If you study modern China, its Communist Party and the Chinese people even a little, you will see that their obsession, with or without Marxism, is to maintain China's unity, sovereignty and independence.
It is not difficult to imagine the unease of the Chinese leadership at the prospect of facing the United States alone in its role as "sole superpower" at the fall of the USSR and its "really existing socialism" and the subsequent "color revolutions" instigated by the USA.
Obviously something had to be done to keep China from returning to its pre-Mao status of client and near-colony of the west and obviously... something has been done.
Reading Mao Tse-Tung's 1957 speech, "On the Correct Handling of Contradictions Among the People", when he talks about joining forces with China's middle class to defeat the Japanese will make this clearer:
"To understand these two different types of contradictions correctly, we must first be clear on what is meant by "the people" and what is meant by "the enemy". The concept of "the people" varies in content in different countries and in different periods of history in a given country. Take our own country for example. During the War of Resistance Against Japan, all those classes, strata and social groups opposing Japanese aggression came within the category of the people, while the Japanese imperialists, their Chinese collaborators and the pro-Japanese elements were all enemies of the people."That phrase is the key. The Chinese Communists (who still control China) waited to defeat the Japanese before continuing "class struggle": for the Chinese Communist Party the "primary contradiction" was the struggle against the Japanese.
Reading what Mao wrote you will see what is happening now has a long pedigree.
You would have to go back to the "Long March" of 1934 to find the equivalent of China's entry into the global economy. A long retreat, a regrouping, a devastating counter-attack. With its entry sui generis into globalization, China has neatly turned the tables on the United States, firmly entrapping the Americans in their own free trade ideology. DS
Philip Stephens: Global response needed to the shifting world order - Financial Times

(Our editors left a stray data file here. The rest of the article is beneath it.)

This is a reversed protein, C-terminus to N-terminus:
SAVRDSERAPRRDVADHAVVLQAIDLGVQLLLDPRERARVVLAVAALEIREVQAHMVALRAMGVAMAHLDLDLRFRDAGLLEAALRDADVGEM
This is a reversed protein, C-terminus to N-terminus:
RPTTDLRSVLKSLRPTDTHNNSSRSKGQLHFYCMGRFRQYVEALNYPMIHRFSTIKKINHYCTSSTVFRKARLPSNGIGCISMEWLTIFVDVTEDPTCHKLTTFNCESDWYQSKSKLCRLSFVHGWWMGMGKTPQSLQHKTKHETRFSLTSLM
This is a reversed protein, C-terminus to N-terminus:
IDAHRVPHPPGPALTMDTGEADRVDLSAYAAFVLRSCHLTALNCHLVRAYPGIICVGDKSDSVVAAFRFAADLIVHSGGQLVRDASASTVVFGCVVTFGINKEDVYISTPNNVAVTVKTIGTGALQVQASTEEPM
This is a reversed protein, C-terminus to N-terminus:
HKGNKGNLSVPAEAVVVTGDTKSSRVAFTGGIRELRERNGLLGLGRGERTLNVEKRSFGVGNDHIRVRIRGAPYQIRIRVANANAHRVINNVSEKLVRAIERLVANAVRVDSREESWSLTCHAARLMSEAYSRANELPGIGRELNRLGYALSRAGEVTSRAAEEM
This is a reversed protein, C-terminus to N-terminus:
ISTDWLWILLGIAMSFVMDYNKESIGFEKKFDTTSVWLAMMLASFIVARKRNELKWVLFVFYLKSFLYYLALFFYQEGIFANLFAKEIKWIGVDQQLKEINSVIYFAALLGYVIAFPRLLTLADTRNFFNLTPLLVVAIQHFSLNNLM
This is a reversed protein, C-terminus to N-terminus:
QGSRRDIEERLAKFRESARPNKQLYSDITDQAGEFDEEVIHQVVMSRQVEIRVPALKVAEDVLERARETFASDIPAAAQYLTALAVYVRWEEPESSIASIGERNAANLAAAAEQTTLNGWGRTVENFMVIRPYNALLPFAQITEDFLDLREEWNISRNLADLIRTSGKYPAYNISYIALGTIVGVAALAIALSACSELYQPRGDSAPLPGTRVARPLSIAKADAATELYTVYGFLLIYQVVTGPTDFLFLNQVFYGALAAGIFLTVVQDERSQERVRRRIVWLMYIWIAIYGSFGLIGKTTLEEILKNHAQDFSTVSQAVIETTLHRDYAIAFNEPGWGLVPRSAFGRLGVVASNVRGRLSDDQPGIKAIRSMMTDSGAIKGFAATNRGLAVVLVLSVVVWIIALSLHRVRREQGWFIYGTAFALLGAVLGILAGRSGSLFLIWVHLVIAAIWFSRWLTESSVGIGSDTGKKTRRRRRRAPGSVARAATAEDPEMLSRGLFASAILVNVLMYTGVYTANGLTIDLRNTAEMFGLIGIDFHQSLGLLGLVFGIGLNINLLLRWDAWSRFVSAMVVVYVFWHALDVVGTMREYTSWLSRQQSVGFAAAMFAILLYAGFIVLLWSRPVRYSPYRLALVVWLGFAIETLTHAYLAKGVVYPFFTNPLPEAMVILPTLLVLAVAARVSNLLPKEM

Abstract: I was looking the other day at some statistics gathered by my colleague Martin Wolf. A little under 200 years ago, in 1820, China produced about a third of world output and India 16 per cent. The big four European countries accounted for 17 per cent and the US less than 2 per cent. By 1950, the US share had risen to 27 per cent, China’s had fallen to 5 per cent and India’s to 4 per cent. The European Big Four claimed 19 per cent. Now consider the projections, measured at purchasing power parity, for 2015. At 20 per cent, China’s output will match that of the US. These figures may prove inexact but the direction is clear. By some calculations China will easily overtake the US before 2025. (...) after almost two centuries of retreat China has already rediscovered geopolitics. As for India, as a senior US official told me recently, its “soft” power is already felt almost everywhere. The onward march of globalisation is, of course, not ineluctable. At a seminar in Washington recently I heard another official in the high ranks of the US administration remark that he was no longer sure that globalisation was “politically sustainable” in the US. The free trade majority in the Congress had fractured and the impact, as much perceived as real, of outsourcing on middle-class jobs had fanned the flames of protectionism. To this had now been added the strategic, as well as economic, fears generated by the hundreds of billions of dollars in sovereign wealth funds sloshing around in search of assets. It does not help that there are plenty in Washington who believe that strategic conflict with China is inevitable – and better sooner than later. You can detect the same economic anxieties in Europe – and not just in France. Peter Mandelson, the European Union’s trade commissioner, is a champion of open economies. Visiting Beijing this week, however, he added his voice to the criticism of China’s disregard for intellectual property rights and product standards. China’s manipulation of its currency prompts similar ire. Behind the specific complaints lies the deeper concern, felt particularly acutely in Washington. In the aftermath of the fall of the Berlin Wall, globalisation belonged to the developed economies. The opening of goods and financial markets was framed by the so-called Washington consensus. The technology was provided by Silicon Valley. Suddenly it seems as if it belongs to Asia. Globalisation was something the rich countries did to the rest of the world – for the good of all, of course. Now it is beginning to feel like something someone else is doing to them. It does not help, again especially in Washington, that the principal “do-er” is China. The protectionist impulses are overlaid with the strategic fears. Yet it is hard to see how the forces of globalisation could be reversed. (...) It would take a crash to stop it. One possibility would be a sequence in which the world economy slips into recession and weakening world trade provokes the beggar-thy-neighbour protectionism that then turns recession into depression. Another would be a major geopolitical clash between the US and China, perhaps over Taiwan. READ IT ALL